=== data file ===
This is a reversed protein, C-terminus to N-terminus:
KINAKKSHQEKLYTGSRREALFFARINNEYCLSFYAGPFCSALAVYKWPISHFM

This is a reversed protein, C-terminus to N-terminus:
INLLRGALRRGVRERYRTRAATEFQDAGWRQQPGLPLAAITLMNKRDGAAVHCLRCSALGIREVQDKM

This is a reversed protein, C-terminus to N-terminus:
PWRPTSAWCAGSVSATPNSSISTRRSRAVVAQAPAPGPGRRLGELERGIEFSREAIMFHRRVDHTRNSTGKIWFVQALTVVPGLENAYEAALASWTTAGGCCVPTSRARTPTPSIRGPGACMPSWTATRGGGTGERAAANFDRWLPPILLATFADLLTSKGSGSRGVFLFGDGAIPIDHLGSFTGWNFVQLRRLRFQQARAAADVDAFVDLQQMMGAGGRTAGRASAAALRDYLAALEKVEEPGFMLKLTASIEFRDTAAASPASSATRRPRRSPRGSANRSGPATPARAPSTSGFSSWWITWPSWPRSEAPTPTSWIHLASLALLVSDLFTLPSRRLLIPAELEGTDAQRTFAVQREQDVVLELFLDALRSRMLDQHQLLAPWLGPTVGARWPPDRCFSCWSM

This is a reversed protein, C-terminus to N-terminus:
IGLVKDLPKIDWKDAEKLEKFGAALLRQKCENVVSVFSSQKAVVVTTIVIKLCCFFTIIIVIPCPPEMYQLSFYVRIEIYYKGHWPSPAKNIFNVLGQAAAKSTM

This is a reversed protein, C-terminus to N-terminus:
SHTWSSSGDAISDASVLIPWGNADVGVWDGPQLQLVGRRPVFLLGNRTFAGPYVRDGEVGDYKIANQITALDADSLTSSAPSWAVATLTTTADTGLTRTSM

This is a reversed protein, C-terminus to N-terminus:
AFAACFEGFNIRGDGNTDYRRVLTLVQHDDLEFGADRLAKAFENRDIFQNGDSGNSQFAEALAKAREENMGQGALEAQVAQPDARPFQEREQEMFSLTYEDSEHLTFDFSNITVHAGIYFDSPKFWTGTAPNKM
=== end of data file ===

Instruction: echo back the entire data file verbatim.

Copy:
This is a reversed protein, C-terminus to N-terminus:
KINAKKSHQEKLYTGSRREALFFARINNEYCLSFYAGPFCSALAVYKWPISHFM

This is a reversed protein, C-terminus to N-terminus:
INLLRGALRRGVRERYRTRAATEFQDAGWRQQPGLPLAAITLMNKRDGAAVHCLRCSALGIREVQDKM

This is a reversed protein, C-terminus to N-terminus:
PWRPTSAWCAGSVSATPNSSISTRRSRAVVAQAPAPGPGRRLGELERGIEFSREAIMFHRRVDHTRNSTGKIWFVQALTVVPGLENAYEAALASWTTAGGCCVPTSRARTPTPSIRGPGACMPSWTATRGGGTGERAAANFDRWLPPILLATFADLLTSKGSGSRGVFLFGDGAIPIDHLGSFTGWNFVQLRRLRFQQARAAADVDAFVDLQQMMGAGGRTAGRASAAALRDYLAALEKVEEPGFMLKLTASIEFRDTAAASPASSATRRPRRSPRGSANRSGPATPARAPSTSGFSSWWITWPSWPRSEAPTPTSWIHLASLALLVSDLFTLPSRRLLIPAELEGTDAQRTFAVQREQDVVLELFLDALRSRMLDQHQLLAPWLGPTVGARWPPDRCFSCWSM

This is a reversed protein, C-terminus to N-terminus:
IGLVKDLPKIDWKDAEKLEKFGAALLRQKCENVVSVFSSQKAVVVTTIVIKLCCFFTIIIVIPCPPEMYQLSFYVRIEIYYKGHWPSPAKNIFNVLGQAAAKSTM

This is a reversed protein, C-terminus to N-terminus:
SHTWSSSGDAISDASVLIPWGNADVGVWDGPQLQLVGRRPVFLLGNRTFAGPYVRDGEVGDYKIANQITALDADSLTSSAPSWAVATLTTTADTGLTRTSM

This is a reversed protein, C-terminus to N-terminus:
AFAACFEGFNIRGDGNTDYRRVLTLVQHDDLEFGADRLAKAFENRDIFQNGDSGNSQFAEALAKAREENMGQGALEAQVAQPDARPFQEREQEMFSLTYEDSEHLTFDFSNITVHAGIYFDSPKFWTGTAPNKM